And let me preempt any comment you might make about interstate trucking. Interstate rail freight moves a significant percentage of goods across this country and the rails are exclusively supported/constructed by the freight companies. Interstate highway systems predominantly support private automobile traffic in their respective states, so perhaps the federal government shouldn’t be supporting them either?

  • It’s a bit of a dodge to say “I favor transit but I’m against the only realistic way of getting it built.” (Not that anyone said that so directly!)

    I understand being philosophically opposed to federal funding of local things, (though usually people who are against federal funding of one thing or another really like federal funding of some programs.) I don’t agree, but I understand.

    The problem is that without federal funding, transit projects are not going to be built. That’s the way it is. So, in the real world, being against federal funding is effectively being against transit.

  • Jim

    This is astonishing. Light rail in his state’s largest city, Phoenix has been successful and is a source of pride for the city. McCain just doesn’t get it. I think he’s lost in space. Anybody remember who he selected to be his VP running mate? What if he they would have been elected? Hard to fathom.

  • Chris G

    Proof that being a pow doesnt make you a good leader. I can’t believe the crap that comes out of the GOP these days. I have a million and 1 problems with the dems, but this is pure BS.

    And they call this guy a hero. Why? because he did his job?

  • dot

    what, did someone take away mccains trains as a child?

  • Evan

    Julian, it’s a totally fair point. However, what you’ve got to keep in mind (as others point out), is that you could apply that same logic to freeway construction.

    The federal government supports transportation projects not because they have a completely tangible benefit to the entire nation (only projects that cross states lines would qualify for that), but because the projects — wrapped together — improve the nation’s transportation infrastructure as a whole.

    If I live in Dallas, I might not support expanding Interstate 80 or light rail in Phoenix, but it’s likely I do support better transportation infrastructure for America. And that will directly benefit me.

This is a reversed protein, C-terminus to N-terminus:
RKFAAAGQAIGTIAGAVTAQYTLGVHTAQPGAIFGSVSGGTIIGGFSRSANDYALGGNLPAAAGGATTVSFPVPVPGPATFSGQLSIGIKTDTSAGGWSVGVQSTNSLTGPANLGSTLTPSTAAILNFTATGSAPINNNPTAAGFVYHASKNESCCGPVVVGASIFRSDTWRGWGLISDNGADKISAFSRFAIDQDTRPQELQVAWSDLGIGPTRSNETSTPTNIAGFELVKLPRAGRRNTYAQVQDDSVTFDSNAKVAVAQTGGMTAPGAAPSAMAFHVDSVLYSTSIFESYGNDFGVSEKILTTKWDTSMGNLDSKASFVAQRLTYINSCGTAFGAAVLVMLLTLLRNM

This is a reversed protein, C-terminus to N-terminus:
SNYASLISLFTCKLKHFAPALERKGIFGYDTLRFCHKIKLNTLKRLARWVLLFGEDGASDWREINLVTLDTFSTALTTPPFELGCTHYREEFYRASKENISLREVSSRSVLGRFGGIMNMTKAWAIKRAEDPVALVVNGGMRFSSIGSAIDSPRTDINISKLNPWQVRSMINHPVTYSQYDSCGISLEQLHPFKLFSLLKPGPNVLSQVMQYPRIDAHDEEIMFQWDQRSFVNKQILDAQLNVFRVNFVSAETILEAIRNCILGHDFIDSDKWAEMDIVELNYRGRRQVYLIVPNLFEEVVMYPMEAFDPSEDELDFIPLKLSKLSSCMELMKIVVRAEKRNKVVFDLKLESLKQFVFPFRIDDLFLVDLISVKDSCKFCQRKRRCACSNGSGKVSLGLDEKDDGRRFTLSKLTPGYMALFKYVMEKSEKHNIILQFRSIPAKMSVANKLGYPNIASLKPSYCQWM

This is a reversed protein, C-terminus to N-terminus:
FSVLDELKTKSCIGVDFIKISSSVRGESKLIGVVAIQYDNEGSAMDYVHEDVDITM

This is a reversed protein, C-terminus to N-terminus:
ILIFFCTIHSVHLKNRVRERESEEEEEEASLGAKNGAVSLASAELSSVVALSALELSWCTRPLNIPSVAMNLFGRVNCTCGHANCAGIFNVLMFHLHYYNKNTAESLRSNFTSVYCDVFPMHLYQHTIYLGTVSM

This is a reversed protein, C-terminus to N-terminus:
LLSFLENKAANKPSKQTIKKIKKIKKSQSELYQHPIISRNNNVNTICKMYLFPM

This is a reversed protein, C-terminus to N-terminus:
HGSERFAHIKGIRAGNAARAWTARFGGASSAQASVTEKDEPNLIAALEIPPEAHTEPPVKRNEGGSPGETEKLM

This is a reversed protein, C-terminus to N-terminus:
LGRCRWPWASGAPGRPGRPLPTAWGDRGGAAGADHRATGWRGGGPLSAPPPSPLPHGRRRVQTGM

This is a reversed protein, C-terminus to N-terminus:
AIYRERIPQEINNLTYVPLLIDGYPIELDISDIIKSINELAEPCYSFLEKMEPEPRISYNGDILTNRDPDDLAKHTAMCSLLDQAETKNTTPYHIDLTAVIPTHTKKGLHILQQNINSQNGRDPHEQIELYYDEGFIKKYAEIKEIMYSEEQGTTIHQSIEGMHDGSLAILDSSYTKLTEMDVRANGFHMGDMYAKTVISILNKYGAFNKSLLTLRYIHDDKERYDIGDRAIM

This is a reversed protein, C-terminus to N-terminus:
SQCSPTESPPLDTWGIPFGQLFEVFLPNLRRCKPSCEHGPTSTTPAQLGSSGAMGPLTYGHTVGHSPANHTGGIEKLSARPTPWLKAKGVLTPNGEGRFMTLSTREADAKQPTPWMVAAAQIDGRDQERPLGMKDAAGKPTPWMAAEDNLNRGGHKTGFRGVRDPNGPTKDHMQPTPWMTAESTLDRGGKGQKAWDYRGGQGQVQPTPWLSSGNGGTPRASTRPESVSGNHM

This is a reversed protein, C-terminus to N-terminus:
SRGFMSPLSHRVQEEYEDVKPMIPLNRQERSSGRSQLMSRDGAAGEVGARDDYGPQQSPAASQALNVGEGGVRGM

• Sean

    I would suspect that Republicans would vote against McCain’s amendments as well- I doubt that Utah’s Senators (both Repubs) would vote to bar earmark’s for Salt Lake City’s light rail system for example.

  • I was actually very impressed with the bill that passed the house. I hope most of it makes through the wringer, because the bill is designed to be well in line with the climate change bill and the stimulus packages, and those systems listed all sound like boons to alternative transport and therefore are good for the health of the people and those city envirnments. Within the the cities, car smog is over 50% of the air pollution. Also alternative transit systems make our cities more livible and also more attactive to tourists.

    I’d also certainly like to see some of the systems designed to help reduce roadkill. What exactly are we talking about there? Critter bridges and/or tunnels? I can easly be contacted on http://unpollute.ning.com

    -emett, Portland, OR

  • Deacon

    Oh dear “drill baby” has a grudge. I hope these measures get defeated wholly. If he had become president we would have been in a right pickle round about now. Ignorance of this scale astounds me.

    A good transportation bill goes hand in hand with our national security, there’s not even need to bring up the green argument (although that adds significant clout to said argument). Everyday life in the USA for the most part is affected by the price of oil. It goes up we feel the pinch form gas pump to gallon of milk. We have very few alternatives, although that seems to be changing, other than to drive everywhere. Living in North Dallas this is very much the case.

    For him and the GOP to even think in these terms and propose these amendments shows how much they don’t give a damn about the people and their livelihoods. If anything spending tax payer money in this fashion far outstrips the bail outs we’ve been spectator to. Retire already, pick one of your 7 houses and watch the sunset. Let people that give a damn about the country and its people have a go.

  • Walter

    Well, we should at least give McCain props for trying to cut programs in both red and blue states…

    Figures the money for the Stamford Transitway (a somewhat new concept in a wealthy, dense, and growing, but relatively small, city in a northeastern state) is on his chopping block.

  • Drew

    Push in there a lowering of funding for commuter airplane service and I’ll be fine with this. McCain won’t, but I will.

    If he’s going to be striking down transportation projects left and right, transportation projects that make sense and that are desperately needed, then don’t take it out on just rail. Extend that to road and air transportation…and see how many people go for this ridiculous bill.

    John McCain is such a hypocrite when it comes to transportation. He strikes down public transportation BUT NOT road or air, because Arizona is dependant on those. Hold him accountable for his words – no pork projects whatsoever, not even that Hoover Dam bridge.